7. Continue to monitor the temperature in the pile. It should heat up again. After the temperature peaks, turn the pile once more. You may note that white molds decrease over time, insect populations will change, and beneficial worms become abundant as the compost matures.
  8. The process is completed when the pile does not generate any more heat. When the pile is cool and the compost has aged for another four weeks, it should be finished. The pile should be much smaller than its original size, and the original materials should no longer be recognizable. The compost should be dark, loose (crumbly), and without any strong or unpleasant odor.
  9. Use the compost to mix into the soil or to make compost tea to use for watering crops, seedlings, and starts. Spread compost on your lawn and under shrubs, flowering plants, vegetables, and trees.

Helpful hints

  • Chop or shred leaves, twigs, and other materials to speed composting. Smaller pieces of organic material “cook” faster than larger pieces because more of the material surface is exposed.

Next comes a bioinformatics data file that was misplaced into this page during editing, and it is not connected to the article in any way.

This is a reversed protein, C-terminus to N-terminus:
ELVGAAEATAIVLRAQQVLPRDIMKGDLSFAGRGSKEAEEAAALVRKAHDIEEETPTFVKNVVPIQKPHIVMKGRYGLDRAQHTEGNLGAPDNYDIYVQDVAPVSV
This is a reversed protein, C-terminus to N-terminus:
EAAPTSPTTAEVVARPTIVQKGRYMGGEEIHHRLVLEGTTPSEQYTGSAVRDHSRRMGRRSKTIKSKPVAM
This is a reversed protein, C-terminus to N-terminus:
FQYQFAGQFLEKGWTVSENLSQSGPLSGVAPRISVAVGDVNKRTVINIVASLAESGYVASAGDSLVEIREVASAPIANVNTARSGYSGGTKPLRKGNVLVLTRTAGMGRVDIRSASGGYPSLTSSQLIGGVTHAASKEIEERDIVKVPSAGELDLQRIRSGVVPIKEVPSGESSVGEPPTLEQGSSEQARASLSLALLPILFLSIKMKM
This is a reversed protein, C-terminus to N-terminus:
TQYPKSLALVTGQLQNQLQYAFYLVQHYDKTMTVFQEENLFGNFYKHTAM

• A compost pile needs the right mix of materials to decompose quickly. When building the pile, try to have at least one part nitrogen-rich materials for every two to three parts carbon sources. You may need to experiment with different materials and proportions to develop enough heat for rapid decomposition.
  • Balance moisture and aeration to develop heat; too much of either results in a “cold,” inactive pile. The hotter the pile, the faster the composting process. Temperature of an actively composting pile normally range from 120 to 150°F. Higher temperatures (140–160°F) kill harmful pathogens, insects, and weed seeds. Avoid turning the pile too often, because the heat is lost whenever the pile is turned. Turn it immediately, however, if an odor develops; the smell should fade away.